November 22, 2022
Employee Evaluation Form: Templates & What to Include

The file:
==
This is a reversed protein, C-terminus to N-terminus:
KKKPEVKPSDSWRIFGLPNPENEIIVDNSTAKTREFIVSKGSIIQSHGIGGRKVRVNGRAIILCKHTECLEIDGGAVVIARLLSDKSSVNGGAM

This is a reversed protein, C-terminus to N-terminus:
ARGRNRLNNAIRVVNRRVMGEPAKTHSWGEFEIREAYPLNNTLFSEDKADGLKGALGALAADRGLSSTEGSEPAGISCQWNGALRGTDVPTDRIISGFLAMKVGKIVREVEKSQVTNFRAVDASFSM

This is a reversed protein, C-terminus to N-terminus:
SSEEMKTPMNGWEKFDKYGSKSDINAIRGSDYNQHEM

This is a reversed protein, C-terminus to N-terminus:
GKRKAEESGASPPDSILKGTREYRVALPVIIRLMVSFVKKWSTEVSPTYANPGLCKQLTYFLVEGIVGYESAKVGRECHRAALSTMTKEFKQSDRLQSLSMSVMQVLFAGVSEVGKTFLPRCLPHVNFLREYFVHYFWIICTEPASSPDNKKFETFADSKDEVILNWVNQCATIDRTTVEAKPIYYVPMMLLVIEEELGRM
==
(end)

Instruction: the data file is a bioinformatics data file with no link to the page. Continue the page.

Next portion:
Employee evaluation forms are documents that give structure to your employee management and feedback process. These may be used regularly for annual performance reviews or as needed for performance improvement. Having a well-structured performance review template is important to ensure that you hit all necessary points for improvement while avoiding any issues of discrimination. Besides that, it allows you to record the conversation a supervisor has with their employee regarding performance. To help you out, we’ve created some generic templates depending on the nature of your employee’s role. This article will also cover what to include in your templates, along with some tips on how to get the most out of your employee evaluations. Downloadable Performance Review Templates You may use slightly different templates depending on the specific role or type of employee. Click through the tabs below for free downloadable templates for hourly and salaried workers, managers, and executives. Key Sections for Your Performance Review Forms When deciding what items should be on your evaluation form, ask the following questions: Who is performing the review? Depending on the relationship between the employee and evaluator, different questions or attributes may be measured. Some options for evaluators include managers, subordinates, and peers. What skills are you evaluating? Your company may be interested in a straight evaluation of goals or a broader evaluation of values or competencies. What you are evaluating will determine much of the content in your form. What kind of rating skills do you want to use? Many companies use a number system to quickly compute overall ratings. Common scales are three-point and five-point ratings but other ratings such as yes or no are used as well. Some key areas should be covered on all performance review forms. These include: Personal Information While the employee and manager’s name is essential for every evaluation form, you may also consider another unique identifier. Examples include badge number, employee identification number, and file number. Having another piece of personal information on the form not only allows you to account for an employee name change but will also help you input this information into your performance management system. Other personal information you should include is the date of review and job title. Current Goals/Objectives Employee evaluation forms should begin with goal setting, as this will help direct your employee toward a particular objective. If you are not currently using a performance management system, include the employee’s goals and objectives for the period that you are evaluating. This is crucial to ensuring you grade your employees on stated performance objectives. Ratings There are multiple ways to tangibly rate an employee’s performance. Some options are listed below. Scales: Scales have you judge a worker’s performance from low to high based on numbers. Most common scales are three, four, or five points. Free Form: Some employers may prefer reviews written in long form, where the employee and manager may answer a list of questions or provide a written response to how well they believe they or their employee have performed throughout the year. These performance forms may make it harder to compare employees, but it does allow the opportunity to get more in-depth responses. Acknowledgment/Signatures Having a place in your employee evaluation form for signatures is important for both sides to document the conversation. This helps avoid any issues or confusion in the future. The signatures do not indicate agreement with what was written about an employee, but simply represent an acknowledgment that the employee has received the form and had an opportunity to discuss the contents. Optional Sections for Your Performance Review Form The following sections are deemed to be optional because they don’t apply for every business, or your company may only want to review one of these items at a time. Employee Evaluation Forms Frequently Asked Questions (FAQs) Bottom Line Employee evaluations can be an integral part of employee management and a company’s overall success, as they help tie an employee’s performance to the company’s success. Using employee evaluation forms and performance review templates makes it easier to track company goals and employees’ performances over time.